Stella Creasy: “The Minister will know that, last week, the United Nations convention on the elimination of all forms of discrimination against women said that the way we treat women in Northern Ireland, denying them access to abortion in their home nation, is a form of violence against women. Today, 135 parliamentarians from throughout the House have written to her asking her to commit to providing an opportunity to put that right in the legislation she is talking about. Will she give us a right to vote to give women in Northern Ireland equal access to abortion rights?”
Jo Stevens: “It is almost a year since the Government promised their domestic violence and abuse Bill, and the publication of that Bill will trigger a cross-party amendment that has widespread support to decriminalise abortion across the whole of the UK, which is long overdue. Will the Bill be published before the summer recess, and will the Prime Minister give a commitment today on the Floor of the House that her MPs will have a free vote on decriminalisation?”
Stella Creasy: “Will the Leader of the House update us on when the domestic abuse Bill—which could prevent a rape victim from having to give testimony in open court about their human rights breaches when it comes to abortion—will come to the House so that we can vote on repealing the Offences Against the Person Act 1861?”
Stella Creasy: The Government are currently consulting on the domestic abuse legislation. Indeed, I previously met the former Home Secretary to discuss this and the opportunity that Bill presents for us to make progress.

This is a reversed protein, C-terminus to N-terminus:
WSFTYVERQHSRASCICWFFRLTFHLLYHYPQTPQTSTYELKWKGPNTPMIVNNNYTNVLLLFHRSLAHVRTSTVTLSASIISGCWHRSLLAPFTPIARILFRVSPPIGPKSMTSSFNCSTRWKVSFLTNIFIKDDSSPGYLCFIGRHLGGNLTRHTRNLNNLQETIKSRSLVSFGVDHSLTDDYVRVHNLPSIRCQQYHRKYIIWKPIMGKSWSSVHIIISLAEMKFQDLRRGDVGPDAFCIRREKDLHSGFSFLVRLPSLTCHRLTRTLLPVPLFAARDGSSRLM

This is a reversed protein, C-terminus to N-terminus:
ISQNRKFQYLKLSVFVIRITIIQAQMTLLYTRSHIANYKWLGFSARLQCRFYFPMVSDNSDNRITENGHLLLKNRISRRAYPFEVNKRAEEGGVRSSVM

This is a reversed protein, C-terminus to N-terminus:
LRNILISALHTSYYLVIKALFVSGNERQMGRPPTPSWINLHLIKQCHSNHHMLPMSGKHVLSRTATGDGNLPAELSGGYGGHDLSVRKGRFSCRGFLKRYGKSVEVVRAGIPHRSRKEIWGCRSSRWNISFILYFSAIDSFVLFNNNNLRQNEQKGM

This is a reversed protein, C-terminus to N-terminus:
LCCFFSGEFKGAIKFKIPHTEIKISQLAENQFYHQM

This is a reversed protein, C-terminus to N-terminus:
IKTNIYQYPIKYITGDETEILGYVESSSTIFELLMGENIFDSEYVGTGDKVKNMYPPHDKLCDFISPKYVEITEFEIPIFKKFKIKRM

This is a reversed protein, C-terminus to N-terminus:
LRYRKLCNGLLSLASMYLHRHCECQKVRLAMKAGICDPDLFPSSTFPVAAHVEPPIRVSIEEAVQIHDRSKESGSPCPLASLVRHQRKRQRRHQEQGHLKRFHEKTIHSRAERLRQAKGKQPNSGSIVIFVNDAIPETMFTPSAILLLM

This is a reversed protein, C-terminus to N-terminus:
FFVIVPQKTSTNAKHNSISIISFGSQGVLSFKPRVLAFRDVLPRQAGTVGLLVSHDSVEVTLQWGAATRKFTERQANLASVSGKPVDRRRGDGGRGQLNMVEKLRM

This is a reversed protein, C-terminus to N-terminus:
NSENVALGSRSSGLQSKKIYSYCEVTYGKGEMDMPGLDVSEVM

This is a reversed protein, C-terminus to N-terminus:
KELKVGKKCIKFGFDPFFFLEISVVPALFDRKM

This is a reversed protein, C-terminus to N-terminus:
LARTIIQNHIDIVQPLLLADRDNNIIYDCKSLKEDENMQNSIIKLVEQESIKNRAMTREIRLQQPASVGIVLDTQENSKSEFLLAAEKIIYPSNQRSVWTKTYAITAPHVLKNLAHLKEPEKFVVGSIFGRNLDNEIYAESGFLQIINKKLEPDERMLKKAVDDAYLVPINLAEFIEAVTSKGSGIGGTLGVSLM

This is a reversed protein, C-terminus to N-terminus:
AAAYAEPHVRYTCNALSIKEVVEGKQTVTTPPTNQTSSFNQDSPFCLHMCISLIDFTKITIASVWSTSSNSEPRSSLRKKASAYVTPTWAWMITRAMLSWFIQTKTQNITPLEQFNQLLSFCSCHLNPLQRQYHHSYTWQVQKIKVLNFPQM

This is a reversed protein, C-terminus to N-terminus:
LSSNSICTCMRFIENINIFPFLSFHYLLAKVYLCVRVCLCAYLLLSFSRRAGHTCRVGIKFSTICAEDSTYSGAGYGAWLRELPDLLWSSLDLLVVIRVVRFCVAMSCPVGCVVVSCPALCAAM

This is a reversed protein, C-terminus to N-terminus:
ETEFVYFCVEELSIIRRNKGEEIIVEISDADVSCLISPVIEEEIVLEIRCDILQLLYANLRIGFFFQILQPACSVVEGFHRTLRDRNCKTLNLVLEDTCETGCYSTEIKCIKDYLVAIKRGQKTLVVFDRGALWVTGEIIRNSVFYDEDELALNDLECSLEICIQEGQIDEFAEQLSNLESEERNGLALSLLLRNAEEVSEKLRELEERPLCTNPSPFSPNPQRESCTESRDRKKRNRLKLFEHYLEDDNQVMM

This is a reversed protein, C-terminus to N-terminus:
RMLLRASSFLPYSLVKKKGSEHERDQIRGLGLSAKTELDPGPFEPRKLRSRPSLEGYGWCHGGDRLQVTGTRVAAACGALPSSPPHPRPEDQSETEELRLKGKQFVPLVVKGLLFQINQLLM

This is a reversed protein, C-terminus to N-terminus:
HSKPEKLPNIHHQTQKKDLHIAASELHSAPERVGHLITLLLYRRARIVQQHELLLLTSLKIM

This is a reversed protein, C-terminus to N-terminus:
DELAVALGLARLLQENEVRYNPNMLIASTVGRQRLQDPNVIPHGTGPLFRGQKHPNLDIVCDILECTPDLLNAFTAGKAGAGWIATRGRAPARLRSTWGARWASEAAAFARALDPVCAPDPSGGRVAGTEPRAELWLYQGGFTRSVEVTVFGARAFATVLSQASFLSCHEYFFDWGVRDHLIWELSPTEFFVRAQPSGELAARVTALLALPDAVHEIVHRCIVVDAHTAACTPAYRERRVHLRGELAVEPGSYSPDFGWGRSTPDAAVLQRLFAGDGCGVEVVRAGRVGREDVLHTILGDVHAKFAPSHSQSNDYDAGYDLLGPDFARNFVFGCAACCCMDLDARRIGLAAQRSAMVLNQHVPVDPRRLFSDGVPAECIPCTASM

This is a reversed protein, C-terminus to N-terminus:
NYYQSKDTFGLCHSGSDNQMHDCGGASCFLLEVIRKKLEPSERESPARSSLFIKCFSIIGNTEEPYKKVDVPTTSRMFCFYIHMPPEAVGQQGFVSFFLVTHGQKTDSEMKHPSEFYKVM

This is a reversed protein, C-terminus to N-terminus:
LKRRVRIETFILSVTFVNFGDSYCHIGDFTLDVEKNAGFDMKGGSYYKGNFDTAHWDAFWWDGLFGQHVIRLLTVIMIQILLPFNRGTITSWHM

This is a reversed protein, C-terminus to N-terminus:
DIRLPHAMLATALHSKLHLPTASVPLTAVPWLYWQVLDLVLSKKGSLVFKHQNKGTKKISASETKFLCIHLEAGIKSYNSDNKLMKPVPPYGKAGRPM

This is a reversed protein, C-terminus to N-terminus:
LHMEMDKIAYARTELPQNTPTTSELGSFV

Dr Wollaston: We know that there is an opportunity to put this right with an amendment to the domestic violence Bill, and I say to Ministers that now is the time to plan ahead for that, rather than looking the other way and saying that this is purely a devolved matter. We know that a cross-party amendment will be tabled, and now is the time to be planning ahead and making the thoughtful, careful preparations that we need to make about the kind of medical regulations we wish to see in place…I ask Ministers to start preparing for the inevitable cross-party amendments. I hope that the Minister in summing up will be clear that there will be no delay in the domestic violence Bill for fear of a controversial amendment, because an amendment will be tabled, and now is the time to ensure that all the regulations we need are carefully and thoughtfully consulted upon.
Submissions to the Joint Committee on Human Rights: pre-legislative scrutiny of the draft Domestic Abuse Bill:
“BPAS has been working over the past year with a cross-party group of MPs who have made clear their intention to use this bill as a vehicle by which to decriminalise abortion in England, Wales, and Northern Ireland.”